US 4251547 A
A process in which a liquid sodium alginate solution is prepared, passed through openings in a perforated sheet to form droplets which are permitted to fall into a body of liquid calcium ion solution such as calcium chloride where reaction between the sodium alginate and calcium chloride produces calcium alginate in the form of a tough shell on the outside of the droplets, and filtering the coated particles from the calcium solution. The invention embraces other ways of introducing the sodium alginate solution into the calcium ion solution to produce various shapes of coated particles such as shrimp, worms, etc. Our invention includes also the products which are produced having the character, the form and the chemical content as described.
1. A process for preparing fish bait comprising the steps
producing a mixture of ingredients comprising a flavoring agent of natural foods to which fish are attracted and an aqueous solution of sodium alginate in an amount of from 0.5 to 25% by weight based on the weight of the sodium alginate solution,
introducing said mixture in particulate form into an aqueous solution of a soluble calcium salt in an amount of from 0.5 to 25% by weight based on the weight of the calcium salt solution to produce particles having a resilient shell of solid calcium alginate,
separating said particles from said aqueous solution of calcium salt,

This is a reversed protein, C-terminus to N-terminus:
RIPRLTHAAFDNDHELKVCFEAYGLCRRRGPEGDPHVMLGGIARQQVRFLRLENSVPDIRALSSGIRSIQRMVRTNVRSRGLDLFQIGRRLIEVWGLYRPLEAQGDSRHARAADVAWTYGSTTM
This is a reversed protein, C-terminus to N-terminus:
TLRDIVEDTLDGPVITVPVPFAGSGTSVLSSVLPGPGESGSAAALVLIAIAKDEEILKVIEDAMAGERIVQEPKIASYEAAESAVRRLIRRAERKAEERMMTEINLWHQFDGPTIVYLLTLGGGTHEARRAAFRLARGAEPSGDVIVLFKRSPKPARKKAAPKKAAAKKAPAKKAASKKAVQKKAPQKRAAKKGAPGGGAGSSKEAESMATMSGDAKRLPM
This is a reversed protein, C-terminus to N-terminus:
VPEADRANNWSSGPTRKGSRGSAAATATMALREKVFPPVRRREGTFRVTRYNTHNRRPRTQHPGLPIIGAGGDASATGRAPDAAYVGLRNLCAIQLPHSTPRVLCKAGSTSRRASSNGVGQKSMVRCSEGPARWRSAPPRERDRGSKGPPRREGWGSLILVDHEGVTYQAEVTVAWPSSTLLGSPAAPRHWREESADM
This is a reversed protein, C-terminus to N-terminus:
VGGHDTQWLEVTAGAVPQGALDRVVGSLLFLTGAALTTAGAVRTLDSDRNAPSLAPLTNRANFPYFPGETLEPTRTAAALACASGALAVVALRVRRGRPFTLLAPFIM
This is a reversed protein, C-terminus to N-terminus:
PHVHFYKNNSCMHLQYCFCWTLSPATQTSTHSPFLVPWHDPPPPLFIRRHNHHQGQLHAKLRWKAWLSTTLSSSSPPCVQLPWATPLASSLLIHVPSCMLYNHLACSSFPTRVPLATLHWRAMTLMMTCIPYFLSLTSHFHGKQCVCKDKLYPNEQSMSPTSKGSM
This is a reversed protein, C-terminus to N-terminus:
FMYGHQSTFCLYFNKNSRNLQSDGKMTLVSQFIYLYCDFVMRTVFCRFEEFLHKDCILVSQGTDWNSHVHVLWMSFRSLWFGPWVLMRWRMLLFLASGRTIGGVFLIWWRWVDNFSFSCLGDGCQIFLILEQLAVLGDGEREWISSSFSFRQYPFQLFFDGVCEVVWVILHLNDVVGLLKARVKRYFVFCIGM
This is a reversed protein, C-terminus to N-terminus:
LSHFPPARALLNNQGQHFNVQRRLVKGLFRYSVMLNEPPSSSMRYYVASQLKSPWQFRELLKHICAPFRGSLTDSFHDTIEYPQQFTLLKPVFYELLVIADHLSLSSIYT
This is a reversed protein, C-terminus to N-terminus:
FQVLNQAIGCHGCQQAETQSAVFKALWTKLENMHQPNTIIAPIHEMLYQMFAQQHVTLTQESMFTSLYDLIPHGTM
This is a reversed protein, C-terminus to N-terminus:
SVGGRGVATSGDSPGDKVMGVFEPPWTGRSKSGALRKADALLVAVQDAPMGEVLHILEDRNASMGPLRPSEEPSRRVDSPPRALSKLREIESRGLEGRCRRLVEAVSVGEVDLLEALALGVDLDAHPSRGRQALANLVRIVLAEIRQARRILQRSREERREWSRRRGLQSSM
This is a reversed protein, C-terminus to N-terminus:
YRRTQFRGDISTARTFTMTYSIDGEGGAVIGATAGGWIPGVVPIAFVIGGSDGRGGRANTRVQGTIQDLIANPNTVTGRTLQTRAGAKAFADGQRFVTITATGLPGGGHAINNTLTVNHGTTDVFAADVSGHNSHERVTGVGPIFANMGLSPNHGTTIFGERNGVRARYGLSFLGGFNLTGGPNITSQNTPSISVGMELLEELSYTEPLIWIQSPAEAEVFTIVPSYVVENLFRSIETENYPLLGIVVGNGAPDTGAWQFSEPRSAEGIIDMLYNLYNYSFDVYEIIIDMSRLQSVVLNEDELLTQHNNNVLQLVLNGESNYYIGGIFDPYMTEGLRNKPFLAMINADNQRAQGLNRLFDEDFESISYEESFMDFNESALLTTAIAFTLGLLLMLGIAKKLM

drying the separated particles at a temperature of less than 300° F. to facilitate their transportation and storage and
subsequently rehydrating the dried particles.
2. A process as set forth in claim 1 including the steps of passing said mixture through openings in a perforated sheet above a body of said calcium solution whereby to form said mixture in the form of drops which are generally spherical shape, permitting said drops to fall into said calcium ion solution whereby a calcium alginate coating is formed on the exterior surface of the drops.
3. A process as set forth in claim 2 in which said openings are from 1 inch to 5 feet above said body of calcium solution.
4. A process as set forth in claim 1 in which said calcium solution is a calcium chloride solution.
5. A process as set forth in claim 1 in which said mixture is passed through a tube to a position below the level of said calcium salt solution and discharged from said tube directly into said calcium alginate solution.
6. A process as set forth in claim 5 including the step of applying pulsating pressure to said sodium alginate solution as it discharges from said tube.
7. A process as set forth in claim 5 including the step of passing a wire across the end of said tube to sever the discharged material to produce a desired length.
8. A process as set forth in claim 1 including the step of passing said mixture through an orifice located below the level of the calcium alginate solution, said orifice having a predetermined shape whereby said mixture passing through said orifice assumes in cross-section the form of the orifice.
9. A process as set forth in claim 8 which includes the step of severing said mixture after it has discharged from said orifice.
10. A process as set forth in claim 9 in which said orifice is in the shape of a shrimp.
This invention relates to a fish bait and methods for preparing fish bait. More particularly, the invention deals with a method for preparing fish bait in forms which resemble the natural food of fish. The invention is also useful in the preparation of foods in special forms for human consumption.